I take from what grabs me; a favorite memory; a boy I longed for forty years ago, but never met; old movies on TCM. My characters are composites, so there’s bound to be a little of me in there somewhere.

6)    From the start, what was your most successful method of reaching your readers? What “false paths have you traveled?

Too early to tell. I don’t look at the Amazon stats – my partner does that – and I begin each day with optimism and a desire to try new things. I love Twitter. There’s something about the Wild West feel to it that appeals to me. At the same time, I enjoy book fairs and meeting people face to face. I can’t cite anything as ‘false’ because every interview (I give or give to others) every book review I write, every open mic I participate in brings something to the experience of reaching people. I can only hope that those I meet become readers, but I have no way of knowing that right now.

7)    What’s the worst advice you’ve received for one of your books or your career?

I must have blotted it out if I got any. I’m open minded. I remember getting ripped apart by an agent / author early on. I kept calm, turned my attention to another piece, and when I went back to the bludgeoned manuscript (six weeks later), I found that he was right! It was two books, not one. So to my great joy, I learned that over five years I had written not one book, but two. Great advice. Love that guy.

8)    Tell us your views on book contracts, series vs single book.

I loved getting a contract at all! Thank you SOLSTICE PUBLISHING! It’s a single contract because, at the time, I didn’t know that I was writing a series. That came later. I love my time with Solstice, the staff, from editing to accounting. I hope they’ll keep me for awhile.

Praise for Heuer Lost And Found

“The macabre black comedy Heuer Lost And Found, written by A.B. Funkhauser, is definitely a different sort of book!  You will enjoy this book with its mixture of horror and humour.”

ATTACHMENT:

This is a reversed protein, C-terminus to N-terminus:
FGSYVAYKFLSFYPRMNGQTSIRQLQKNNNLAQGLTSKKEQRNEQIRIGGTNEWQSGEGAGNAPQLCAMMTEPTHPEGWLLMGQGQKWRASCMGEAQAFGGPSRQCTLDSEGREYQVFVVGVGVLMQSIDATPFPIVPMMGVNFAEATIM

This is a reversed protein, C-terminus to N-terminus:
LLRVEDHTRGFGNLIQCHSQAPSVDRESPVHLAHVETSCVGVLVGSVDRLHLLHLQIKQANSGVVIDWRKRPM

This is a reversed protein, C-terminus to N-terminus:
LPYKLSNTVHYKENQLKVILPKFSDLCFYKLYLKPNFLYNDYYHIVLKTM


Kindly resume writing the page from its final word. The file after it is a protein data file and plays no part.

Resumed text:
—Diana Harrison, Author ALWAYS AND FOREVER

“This beautifully written, quirky, sad, but also often humorous story of Heuer and Enid gives us a glimpse into the fascinating, closed world of the funeral director.”
—Yvonne Hess, Charter Member, The Brooklin 7

“The book runs the gamut of emotions. One minute you want to cry for the characters, the next you are uncontrollably laughing out loud, and your husband is looking at you like you lost your mind, at least mine did.”

“The writing style is racy with no words wasted.”

“For a story centered around death, it is full of life.”

“Like Breaking Bad’s Walter White, Heuer is not a likeable man, but I somehow found myself rooting for him. A strange, complicated character.”
—Kasey Balko, Pickering, Ontario

Raw, clever, organic, intriguing and morbid at the same … breathing life and laughter into a world of death.

—Josie Montano, Author VEILED SECRETS
Meet The Author

A.B. Funkhauser is a funeral director, classic car nut and wildlife enthusiast living in Ontario, Canada. Like most funeral directors, she is governed by a strong sense of altruism fueled by the belief that life chooses us and we not it. Her debut novel, HEUER LOST AND FOUND, released in April 2015 after five years of studious effort, has inspired four other full length works and over a dozen short stories. Her sophomore effort, SCOOTER NATION, is in edits for a 2016 release.


Book Trailer:

You Tube Video Interview

Interview Part 1:
Interview Part 2:
Geo Buy Link:

No comments:

Post a Comment